Microsoft’s TV Opportunity

Microsoft is clearly on the back foot in the hardware/software
experience in the mobile world and in Web services, and while
Windows 8 (W8) has some claim to be revolutionary, those
claims are yet to be tested. Where it could steal a march on
Apple and Google, and Microsoft chief Steve Ballmer could
proclaim himself an innovator for the first time, is
addressing the TV element of the multi-screen system, where
the other two have clear weaknesses.

Xbox is the key here, and Microsoft has sensibly been
extending the gaming system’s user interface and brand to
video and integrating its user interface with those of Windows
Phone, W8 and Live. In turn, the updated Xbox UI is built
around the Metro design of Windows Phone 8 (WP8) and W8, and
harnesses Microsoft’s Bing search. And Microsoft is boldly
pushing Xbox to the core of the TV entertainment experience —
partnering with 40 content providers from around the globe to
increase the amount of live and on-demand content for the
platform —assets that will be shared with W8 in future.

It is learning lessons from geniuses of the early multi-screen
video world like Amazon, in terms of consistency and habit,
and also how to drive loyalty via subscriptions. Many of the
programs and apps from partners are only available to
customers who purchase Xbox Live Gold memberships. All this
takes Microsoft a small step closer to its long term goal of
replacing set-top boxes with Xbox to make it a critical center
of the living room, and then pushing the whole user content
and apps experience toward Windows — on PCs, tablets, TVs and
media players.

The other important platform to integrate into the overall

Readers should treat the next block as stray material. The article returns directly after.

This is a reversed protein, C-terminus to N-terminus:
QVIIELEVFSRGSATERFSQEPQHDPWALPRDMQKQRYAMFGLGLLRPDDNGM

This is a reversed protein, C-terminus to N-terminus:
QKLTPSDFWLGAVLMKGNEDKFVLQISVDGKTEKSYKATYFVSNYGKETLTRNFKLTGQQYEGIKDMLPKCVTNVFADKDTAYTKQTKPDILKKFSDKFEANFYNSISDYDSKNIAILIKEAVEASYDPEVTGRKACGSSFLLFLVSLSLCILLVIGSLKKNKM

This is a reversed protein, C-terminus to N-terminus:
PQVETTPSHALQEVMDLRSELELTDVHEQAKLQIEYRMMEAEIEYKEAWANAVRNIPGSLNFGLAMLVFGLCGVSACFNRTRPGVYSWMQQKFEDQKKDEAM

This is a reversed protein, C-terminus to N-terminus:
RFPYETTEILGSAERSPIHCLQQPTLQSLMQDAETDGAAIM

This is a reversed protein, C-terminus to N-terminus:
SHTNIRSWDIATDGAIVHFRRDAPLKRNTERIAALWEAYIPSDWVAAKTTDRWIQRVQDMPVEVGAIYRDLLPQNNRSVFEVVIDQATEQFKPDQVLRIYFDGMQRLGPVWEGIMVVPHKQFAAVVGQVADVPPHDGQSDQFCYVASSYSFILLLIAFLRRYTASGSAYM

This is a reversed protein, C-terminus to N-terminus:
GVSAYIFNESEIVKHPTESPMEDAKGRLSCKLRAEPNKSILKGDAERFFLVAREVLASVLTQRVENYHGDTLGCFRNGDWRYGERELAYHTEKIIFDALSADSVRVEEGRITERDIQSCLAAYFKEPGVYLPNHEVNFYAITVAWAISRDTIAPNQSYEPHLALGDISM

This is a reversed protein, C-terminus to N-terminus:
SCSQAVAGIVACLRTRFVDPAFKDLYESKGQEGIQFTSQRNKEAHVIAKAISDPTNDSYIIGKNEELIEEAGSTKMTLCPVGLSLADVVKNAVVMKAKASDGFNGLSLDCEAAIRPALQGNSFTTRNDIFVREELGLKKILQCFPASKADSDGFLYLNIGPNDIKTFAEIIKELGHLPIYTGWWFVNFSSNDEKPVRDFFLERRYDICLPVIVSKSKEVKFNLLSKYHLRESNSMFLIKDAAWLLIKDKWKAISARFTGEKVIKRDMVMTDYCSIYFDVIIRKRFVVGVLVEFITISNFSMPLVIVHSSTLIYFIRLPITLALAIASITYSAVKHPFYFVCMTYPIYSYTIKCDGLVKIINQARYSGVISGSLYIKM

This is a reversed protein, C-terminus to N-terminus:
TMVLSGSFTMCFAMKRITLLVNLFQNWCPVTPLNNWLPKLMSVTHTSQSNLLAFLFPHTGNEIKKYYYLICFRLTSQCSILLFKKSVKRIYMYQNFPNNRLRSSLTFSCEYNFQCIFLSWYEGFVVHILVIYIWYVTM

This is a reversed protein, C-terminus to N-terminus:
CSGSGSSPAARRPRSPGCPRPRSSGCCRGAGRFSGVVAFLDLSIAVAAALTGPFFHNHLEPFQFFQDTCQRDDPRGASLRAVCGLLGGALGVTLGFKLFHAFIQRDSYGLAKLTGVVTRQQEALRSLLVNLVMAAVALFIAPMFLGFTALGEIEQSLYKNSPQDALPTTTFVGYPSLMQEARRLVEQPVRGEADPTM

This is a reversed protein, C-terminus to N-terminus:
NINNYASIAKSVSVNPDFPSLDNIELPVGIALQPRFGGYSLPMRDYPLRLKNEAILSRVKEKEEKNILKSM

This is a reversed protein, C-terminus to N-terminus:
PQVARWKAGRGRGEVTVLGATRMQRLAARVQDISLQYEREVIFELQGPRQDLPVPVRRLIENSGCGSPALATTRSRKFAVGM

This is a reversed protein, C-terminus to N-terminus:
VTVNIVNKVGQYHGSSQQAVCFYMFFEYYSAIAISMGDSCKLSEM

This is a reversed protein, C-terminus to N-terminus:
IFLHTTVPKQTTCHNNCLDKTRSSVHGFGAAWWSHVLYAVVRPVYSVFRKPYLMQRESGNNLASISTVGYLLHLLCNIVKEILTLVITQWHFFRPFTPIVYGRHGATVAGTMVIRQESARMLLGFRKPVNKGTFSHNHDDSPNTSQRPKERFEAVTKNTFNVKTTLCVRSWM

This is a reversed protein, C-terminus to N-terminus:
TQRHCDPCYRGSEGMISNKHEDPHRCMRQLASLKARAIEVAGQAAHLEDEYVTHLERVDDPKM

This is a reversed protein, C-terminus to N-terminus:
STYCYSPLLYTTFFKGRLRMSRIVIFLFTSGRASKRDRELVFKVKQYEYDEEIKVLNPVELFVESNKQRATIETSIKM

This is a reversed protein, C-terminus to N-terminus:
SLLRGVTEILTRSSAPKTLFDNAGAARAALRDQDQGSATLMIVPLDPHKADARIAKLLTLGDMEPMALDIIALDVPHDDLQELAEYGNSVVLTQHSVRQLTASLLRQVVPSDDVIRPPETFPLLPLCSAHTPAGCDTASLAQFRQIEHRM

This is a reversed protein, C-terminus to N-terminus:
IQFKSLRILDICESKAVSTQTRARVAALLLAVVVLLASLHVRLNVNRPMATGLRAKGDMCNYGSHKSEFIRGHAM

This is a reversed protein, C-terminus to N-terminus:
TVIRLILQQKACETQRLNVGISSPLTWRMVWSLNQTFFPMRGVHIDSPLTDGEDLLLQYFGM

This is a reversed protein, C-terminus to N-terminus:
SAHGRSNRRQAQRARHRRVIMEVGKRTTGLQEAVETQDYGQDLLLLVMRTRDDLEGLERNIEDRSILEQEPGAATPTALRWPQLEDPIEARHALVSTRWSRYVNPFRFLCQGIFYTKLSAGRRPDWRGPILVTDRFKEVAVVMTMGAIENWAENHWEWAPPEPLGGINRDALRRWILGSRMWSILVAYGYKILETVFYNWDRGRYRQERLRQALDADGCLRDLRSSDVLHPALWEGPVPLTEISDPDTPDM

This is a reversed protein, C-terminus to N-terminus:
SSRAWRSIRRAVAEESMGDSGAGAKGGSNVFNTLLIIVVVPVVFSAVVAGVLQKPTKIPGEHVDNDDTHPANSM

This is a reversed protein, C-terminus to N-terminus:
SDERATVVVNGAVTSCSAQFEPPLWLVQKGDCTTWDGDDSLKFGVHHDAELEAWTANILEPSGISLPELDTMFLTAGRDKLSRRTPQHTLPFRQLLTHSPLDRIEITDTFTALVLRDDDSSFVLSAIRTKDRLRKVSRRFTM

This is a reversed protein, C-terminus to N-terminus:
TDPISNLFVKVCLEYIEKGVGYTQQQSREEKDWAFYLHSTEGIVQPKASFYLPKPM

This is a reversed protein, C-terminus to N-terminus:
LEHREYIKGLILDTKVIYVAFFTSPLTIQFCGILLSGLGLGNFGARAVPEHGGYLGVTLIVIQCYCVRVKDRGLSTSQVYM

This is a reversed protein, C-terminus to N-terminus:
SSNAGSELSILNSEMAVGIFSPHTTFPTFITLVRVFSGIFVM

“devices and services” strategy will be Mediaroom — far less
successful than Xbox, but sitting in the about-to-explode,
connected TV space, and with more inbuilt advantages over
Apple and Google than Microsoft has had in other non-PC
segments. Success in connected TV will depend on partnerships
and integration with other platforms, far more than on boxes
or packages on their own, no matter how sexy, and this could
benefit Microsoft over Apple. The latter’s closed and tightly
controlled ecosystem could well find its stumbling block at
last in TV and in going head-to-head with pay-TV providers,
and Apple will actually have internal conflicts of interest,
since one of the key drivers for the iPad is to encourage
consumption of existing subscription content around the home.

So far, Microsoft has played a far stronger hand than many
rivals and is well perched to give Apple, Google, Samsung and
others a very good run for their money. One key difference is
the strategy, in that Microsoft is aligned with, rather than
against, the pay-TV industry, actually helping operators
withstand the onslaught from emerging players — a role it also
claims for Windows Phone. Microsoft sees connected TV as a
positive disruptive force that pay-TV operators should embrace
by deploying TV Anywhere to extend their reach and defend
against cord cutting, while actually attracting new
subscribers for OTT-only subscription packages. And now Xbox
has been, in effect, united with Mediaroom, acting as a
catalyst to ignite relevant development and acquisitions.

Microsoft now has a far more convincing TV ecosystem than its
competitors, including Apple, and this is being reflected in
partnerships with key operators. This advantage is already
feeding into Xbox and will be called into service to
differentiate W8, too. It has significant challenges — Google
has greater content assets, including YouTube, and the
alignment with Samsung to boost Android TV. However, this is
an area where the Windows giant has a real edge. Rather than
blindly imitating Apple’s integrated model, Ballmer needs to
dig deep for his creative side, and change the rules — basing
them around Xbox and TV — at a time when Apple‘s own
innovative impulse is running slowly.

About the Author

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